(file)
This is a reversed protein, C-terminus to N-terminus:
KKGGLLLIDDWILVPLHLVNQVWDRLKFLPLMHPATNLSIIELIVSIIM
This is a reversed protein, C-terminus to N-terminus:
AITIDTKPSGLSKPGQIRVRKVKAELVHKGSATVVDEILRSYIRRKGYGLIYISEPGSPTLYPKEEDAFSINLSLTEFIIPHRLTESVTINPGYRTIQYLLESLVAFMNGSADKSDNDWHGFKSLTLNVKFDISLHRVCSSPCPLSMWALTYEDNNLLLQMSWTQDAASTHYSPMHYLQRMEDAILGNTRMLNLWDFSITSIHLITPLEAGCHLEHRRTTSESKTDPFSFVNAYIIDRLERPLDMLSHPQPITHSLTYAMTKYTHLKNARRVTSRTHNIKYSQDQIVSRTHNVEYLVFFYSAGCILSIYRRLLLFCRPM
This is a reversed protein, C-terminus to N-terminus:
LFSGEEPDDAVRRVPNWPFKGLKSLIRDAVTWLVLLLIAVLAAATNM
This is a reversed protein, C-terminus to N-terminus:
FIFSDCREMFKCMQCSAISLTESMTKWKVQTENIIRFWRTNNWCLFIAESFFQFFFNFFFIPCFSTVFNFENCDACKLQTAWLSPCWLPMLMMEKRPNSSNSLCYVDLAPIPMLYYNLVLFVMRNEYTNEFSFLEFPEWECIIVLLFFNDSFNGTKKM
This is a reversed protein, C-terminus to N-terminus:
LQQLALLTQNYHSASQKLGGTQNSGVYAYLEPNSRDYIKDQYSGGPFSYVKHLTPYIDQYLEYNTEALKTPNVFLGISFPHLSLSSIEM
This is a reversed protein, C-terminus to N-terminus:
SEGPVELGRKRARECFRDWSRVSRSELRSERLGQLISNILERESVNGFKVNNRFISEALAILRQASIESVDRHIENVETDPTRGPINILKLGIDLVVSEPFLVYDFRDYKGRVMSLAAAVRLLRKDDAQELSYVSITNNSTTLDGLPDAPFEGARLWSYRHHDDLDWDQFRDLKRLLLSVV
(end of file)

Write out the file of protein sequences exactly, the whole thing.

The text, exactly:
This is a reversed protein, C-terminus to N-terminus:
KKGGLLLIDDWILVPLHLVNQVWDRLKFLPLMHPATNLSIIELIVSIIM
This is a reversed protein, C-terminus to N-terminus:
AITIDTKPSGLSKPGQIRVRKVKAELVHKGSATVVDEILRSYIRRKGYGLIYISEPGSPTLYPKEEDAFSINLSLTEFIIPHRLTESVTINPGYRTIQYLLESLVAFMNGSADKSDNDWHGFKSLTLNVKFDISLHRVCSSPCPLSMWALTYEDNNLLLQMSWTQDAASTHYSPMHYLQRMEDAILGNTRMLNLWDFSITSIHLITPLEAGCHLEHRRTTSESKTDPFSFVNAYIIDRLERPLDMLSHPQPITHSLTYAMTKYTHLKNARRVTSRTHNIKYSQDQIVSRTHNVEYLVFFYSAGCILSIYRRLLLFCRPM
This is a reversed protein, C-terminus to N-terminus:
LFSGEEPDDAVRRVPNWPFKGLKSLIRDAVTWLVLLLIAVLAAATNM
This is a reversed protein, C-terminus to N-terminus:
FIFSDCREMFKCMQCSAISLTESMTKWKVQTENIIRFWRTNNWCLFIAESFFQFFFNFFFIPCFSTVFNFENCDACKLQTAWLSPCWLPMLMMEKRPNSSNSLCYVDLAPIPMLYYNLVLFVMRNEYTNEFSFLEFPEWECIIVLLFFNDSFNGTKKM
This is a reversed protein, C-terminus to N-terminus:
LQQLALLTQNYHSASQKLGGTQNSGVYAYLEPNSRDYIKDQYSGGPFSYVKHLTPYIDQYLEYNTEALKTPNVFLGISFPHLSLSSIEM
This is a reversed protein, C-terminus to N-terminus:
SEGPVELGRKRARECFRDWSRVSRSELRSERLGQLISNILERESVNGFKVNNRFISEALAILRQASIESVDRHIENVETDPTRGPINILKLGIDLVVSEPFLVYDFRDYKGRVMSLAAAVRLLRKDDAQELSYVSITNNSTTLDGLPDAPFEGARLWSYRHHDDLDWDQFRDLKRLLLSVV